Does counting keywords fill positions? Is measuring frequency of relevant keywords within a resume an accurate means of evaluating talent? Do top applicants slip through the cracks because recruiters are relying heavily on seeking out buzzwords which may be lacking on a resume?
I decided to answer these question myself by going through my last 15 placement/hire stats and analyzing the results from within the ResuWe Applicant Tracking System.
A few quick points about this study:
- I'm using ResuWe as a 3rd party/agency recruiter and the 15 hires were made by multiple client companies throughout the US.
- The 15 hires represent a snapshot of position types ranging from Procurement Managers, Engineers, IT Directors, and a Thermal Processing Specialist...yes, Thermal Processing.
- Total applicants per each job is based on applicants who have applied from online postings (Monster, Indeed, SimplyHired, Craigslist, etc.) and applicants searched from within our internal database.
Below is a screenshot from one of the searches. In this case, the hired applicant ranks #1 and lives 5 miles from the job location. Matching keywords are displayed above the applicant's resume and clicking a keyword
highlights that keyword throughout the resume body. I needed to find a solid Engineer with catheter experience so clicking on "catheter" above highlights the word occurrences below.
Each applicant's keyword score is based upon the count of unique keywords within the applicant's resume which match up against each job's boolean search string. ResuWe Employer automatically extracts the keywords from a job description into a basic boolean s... as seen below.
The following are the results from the past 15 hires. The stats measure the Applicant's score, Max score (top scoring applicant), Rank (hired applicant amongst all applicants), Distance from the position, Total Applicants per the position, and the Percentile.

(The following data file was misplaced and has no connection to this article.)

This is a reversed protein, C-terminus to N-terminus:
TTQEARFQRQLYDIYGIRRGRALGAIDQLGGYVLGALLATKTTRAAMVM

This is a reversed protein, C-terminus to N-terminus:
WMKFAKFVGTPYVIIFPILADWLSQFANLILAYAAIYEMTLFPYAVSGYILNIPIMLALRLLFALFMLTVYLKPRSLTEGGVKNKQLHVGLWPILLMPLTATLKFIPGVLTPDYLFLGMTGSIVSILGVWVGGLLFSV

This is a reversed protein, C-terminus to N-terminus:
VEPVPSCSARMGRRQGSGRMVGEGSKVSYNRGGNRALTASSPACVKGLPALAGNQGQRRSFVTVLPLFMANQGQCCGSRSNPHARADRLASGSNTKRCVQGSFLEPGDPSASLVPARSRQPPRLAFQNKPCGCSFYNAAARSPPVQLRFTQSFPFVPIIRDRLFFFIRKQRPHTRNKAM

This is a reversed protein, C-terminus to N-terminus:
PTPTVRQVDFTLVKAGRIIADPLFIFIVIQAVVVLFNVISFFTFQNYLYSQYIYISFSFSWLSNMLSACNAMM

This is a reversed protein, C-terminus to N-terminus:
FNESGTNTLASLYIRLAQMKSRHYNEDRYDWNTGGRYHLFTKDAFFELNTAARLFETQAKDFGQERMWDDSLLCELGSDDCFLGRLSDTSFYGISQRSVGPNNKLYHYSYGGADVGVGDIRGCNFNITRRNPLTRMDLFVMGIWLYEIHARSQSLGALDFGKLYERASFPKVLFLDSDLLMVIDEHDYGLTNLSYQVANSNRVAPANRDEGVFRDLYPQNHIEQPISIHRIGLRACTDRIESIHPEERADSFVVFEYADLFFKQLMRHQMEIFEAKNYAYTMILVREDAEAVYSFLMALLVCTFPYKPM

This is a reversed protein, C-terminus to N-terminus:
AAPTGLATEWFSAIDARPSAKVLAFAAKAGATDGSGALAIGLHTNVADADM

- More than half the applicants rank in the 90th percentile - Top 10% of total applicants.
- 9 of the 15 applicants rank in the top 10.
- 12 of 15 rank in the top 20.
- The 5 applicants in the lowest percentile tend to be for jobs with fewer total applicants (sample size). I'm not getting into correlation and regression analysis. That's where I draw the line!
- The lowest ranking applicant at 47 has a well written resume but was lacking many of the keywords within the job's boolean string. He was from a top/well known company so I'm crediting the parsing system for displaying his company name.
So how do we translate all the number crunching?
The old 80/20 rule applies. The total hired applicant ranking percentile is 91%. Let's be safe and double this to approx 80% so we don't miss out on other top applicants. So you can read through the top 20% of applicants and have a very high probability of viewing the best talent.
Ranking and scoring applicants saves time. You still need to read through resumes but reading through the top 20% per position is 5X more effective.
Utilizing an Applicant Tracking System will also save time. We've all had positions which generate a flood of applicants. Imagine opening up 293 emails and resume attachments to fill a local Engineering position. So many applicants apply with little to no relevant experience and from outside the area.
An Applicant Tracking System like ResuWe Employer automatically parses resumes and ranks applicants so you can quickly scan through applicants by keyword score, distance, job title, and company. It also makes scanning and reading through resumes easy with matching and non-matching keywords and keyword highlighting.
Save even more time with Premium Applicant Notifications. ResuWe Employer
can notify you only when Premium Applicants apply to your positions. You can enable this feature so you are sent an email the second a high ranking local applicant applies to one of your positions.